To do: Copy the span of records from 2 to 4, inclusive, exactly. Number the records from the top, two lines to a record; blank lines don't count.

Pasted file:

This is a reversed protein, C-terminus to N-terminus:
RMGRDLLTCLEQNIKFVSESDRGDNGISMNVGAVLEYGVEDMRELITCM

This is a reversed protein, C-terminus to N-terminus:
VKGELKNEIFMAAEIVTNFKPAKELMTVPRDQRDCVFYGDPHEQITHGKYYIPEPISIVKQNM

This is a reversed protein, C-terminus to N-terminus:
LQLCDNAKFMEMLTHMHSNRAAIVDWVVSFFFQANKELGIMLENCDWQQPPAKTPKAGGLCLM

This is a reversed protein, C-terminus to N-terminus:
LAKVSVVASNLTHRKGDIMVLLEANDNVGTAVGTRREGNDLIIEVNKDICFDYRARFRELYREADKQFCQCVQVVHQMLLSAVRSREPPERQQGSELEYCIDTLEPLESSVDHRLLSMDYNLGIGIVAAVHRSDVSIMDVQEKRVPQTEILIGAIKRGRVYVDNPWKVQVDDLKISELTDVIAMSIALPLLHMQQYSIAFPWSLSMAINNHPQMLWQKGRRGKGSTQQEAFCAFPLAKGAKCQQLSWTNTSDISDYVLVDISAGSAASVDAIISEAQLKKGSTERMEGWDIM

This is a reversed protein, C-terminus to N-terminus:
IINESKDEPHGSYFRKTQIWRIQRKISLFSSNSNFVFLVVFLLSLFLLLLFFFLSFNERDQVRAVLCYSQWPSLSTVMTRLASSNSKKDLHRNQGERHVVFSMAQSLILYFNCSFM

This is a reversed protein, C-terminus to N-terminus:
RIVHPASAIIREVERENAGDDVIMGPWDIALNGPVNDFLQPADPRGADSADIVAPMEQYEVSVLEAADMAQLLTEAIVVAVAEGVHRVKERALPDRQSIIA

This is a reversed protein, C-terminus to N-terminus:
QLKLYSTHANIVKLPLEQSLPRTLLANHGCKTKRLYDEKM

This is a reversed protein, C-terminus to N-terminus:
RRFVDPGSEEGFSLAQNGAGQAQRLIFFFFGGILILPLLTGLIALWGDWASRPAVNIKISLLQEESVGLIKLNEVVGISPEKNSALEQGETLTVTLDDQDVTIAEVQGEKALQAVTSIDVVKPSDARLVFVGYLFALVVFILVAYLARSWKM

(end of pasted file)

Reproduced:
This is a reversed protein, C-terminus to N-terminus:
VKGELKNEIFMAAEIVTNFKPAKELMTVPRDQRDCVFYGDPHEQITHGKYYIPEPISIVKQNM

This is a reversed protein, C-terminus to N-terminus:
LQLCDNAKFMEMLTHMHSNRAAIVDWVVSFFFQANKELGIMLENCDWQQPPAKTPKAGGLCLM

This is a reversed protein, C-terminus to N-terminus:
LAKVSVVASNLTHRKGDIMVLLEANDNVGTAVGTRREGNDLIIEVNKDICFDYRARFRELYREADKQFCQCVQVVHQMLLSAVRSREPPERQQGSELEYCIDTLEPLESSVDHRLLSMDYNLGIGIVAAVHRSDVSIMDVQEKRVPQTEILIGAIKRGRVYVDNPWKVQVDDLKISELTDVIAMSIALPLLHMQQYSIAFPWSLSMAINNHPQMLWQKGRRGKGSTQQEAFCAFPLAKGAKCQQLSWTNTSDISDYVLVDISAGSAASVDAIISEAQLKKGSTERMEGWDIM